Certificates of Occupancy

A certificate of occupancy is a permit which certifies that a leased commercial space meets the local building code. Certificates of occupancy are issued by the city permitting/building department and enforced by the local fire marshal’s office. The tenant is responsible for obtaining a certificate before opening for business. To do this, the tenant must first apply for a certificate at the local permitting office. The office will then schedule an inspection (or series of inspections) of the tenant’s space.

The inspection consists of a thorough examination of the major features of the space such as the electrical wiring, plumbing, and structural integrity, to name a few. Any problems with the premises must be corrected before the city will approve the certificate. In most cases, the lease will specify which party (the tenant or the landlord) is responsible for making the correction. If the lease is silent, you will have to look to state law and individually negotiate with the tenant.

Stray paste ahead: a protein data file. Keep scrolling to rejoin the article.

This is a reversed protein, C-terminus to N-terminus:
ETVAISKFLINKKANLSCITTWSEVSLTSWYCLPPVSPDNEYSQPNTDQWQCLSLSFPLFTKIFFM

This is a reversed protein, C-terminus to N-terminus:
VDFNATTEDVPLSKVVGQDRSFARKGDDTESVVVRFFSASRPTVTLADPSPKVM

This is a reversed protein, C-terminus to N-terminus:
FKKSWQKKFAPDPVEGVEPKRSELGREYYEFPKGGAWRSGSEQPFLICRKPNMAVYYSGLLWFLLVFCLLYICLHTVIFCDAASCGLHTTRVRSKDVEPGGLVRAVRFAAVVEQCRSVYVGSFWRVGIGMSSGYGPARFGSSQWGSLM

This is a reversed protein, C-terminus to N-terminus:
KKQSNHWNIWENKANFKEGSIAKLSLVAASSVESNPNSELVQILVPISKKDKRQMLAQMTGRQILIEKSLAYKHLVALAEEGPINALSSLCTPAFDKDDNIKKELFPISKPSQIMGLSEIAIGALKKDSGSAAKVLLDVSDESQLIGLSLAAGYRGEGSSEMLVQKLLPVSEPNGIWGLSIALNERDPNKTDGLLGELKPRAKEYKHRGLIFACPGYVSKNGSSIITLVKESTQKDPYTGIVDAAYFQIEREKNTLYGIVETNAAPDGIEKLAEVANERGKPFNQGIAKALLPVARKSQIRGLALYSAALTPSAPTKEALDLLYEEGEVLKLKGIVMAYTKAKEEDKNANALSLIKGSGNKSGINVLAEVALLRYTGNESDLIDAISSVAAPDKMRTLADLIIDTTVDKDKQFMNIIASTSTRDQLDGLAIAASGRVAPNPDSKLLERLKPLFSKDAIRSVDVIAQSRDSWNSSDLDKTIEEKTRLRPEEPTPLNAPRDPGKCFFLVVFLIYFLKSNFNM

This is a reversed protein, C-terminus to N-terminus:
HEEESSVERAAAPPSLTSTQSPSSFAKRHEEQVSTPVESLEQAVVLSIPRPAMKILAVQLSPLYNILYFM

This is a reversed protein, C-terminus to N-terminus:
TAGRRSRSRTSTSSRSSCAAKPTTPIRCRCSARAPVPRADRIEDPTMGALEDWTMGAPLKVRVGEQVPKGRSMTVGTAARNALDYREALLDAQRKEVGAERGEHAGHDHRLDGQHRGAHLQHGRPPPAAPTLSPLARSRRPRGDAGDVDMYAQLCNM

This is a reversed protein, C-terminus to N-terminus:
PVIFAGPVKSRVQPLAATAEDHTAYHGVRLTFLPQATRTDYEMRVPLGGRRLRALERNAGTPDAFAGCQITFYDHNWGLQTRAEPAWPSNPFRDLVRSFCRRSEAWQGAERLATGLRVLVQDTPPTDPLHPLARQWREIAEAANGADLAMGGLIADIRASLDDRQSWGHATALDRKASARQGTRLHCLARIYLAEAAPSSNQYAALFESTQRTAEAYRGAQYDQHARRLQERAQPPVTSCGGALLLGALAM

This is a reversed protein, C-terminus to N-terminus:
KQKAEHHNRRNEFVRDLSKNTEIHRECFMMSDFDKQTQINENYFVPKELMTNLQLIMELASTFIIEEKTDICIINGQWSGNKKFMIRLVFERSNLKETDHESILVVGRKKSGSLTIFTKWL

Although obtaining a certificate of occupancy is the tenant’s responsibility, it is generally the landlord’s responsibility to ensure the space is in compliance. More importantly, when the fire marshal conducts a fire safety inspection of the property (described above), he or she will make sure every tenant has a certificate of occupancy. If a tenant does not have a certificate, both the landlord and the tenant may be held responsible.

Handicap Accessibility

Handicap accessibility of commercial properties is mandated by federal law and enforced at the local level. The federal Americans with Disabilities Act (ADA) prohibits discrimination against people with disabilities. Specifically, Title III of the ADA ensures that disabled individuals have equal access to public goods and services by setting a federal accessibility standard for any business that provides public accommodations. Non-profit organizations and government buildings must also comply with the federal standard. In addition, some state and local governments have enacted their own handicap accessibility standards, all of which must be met in addition to the federal standard.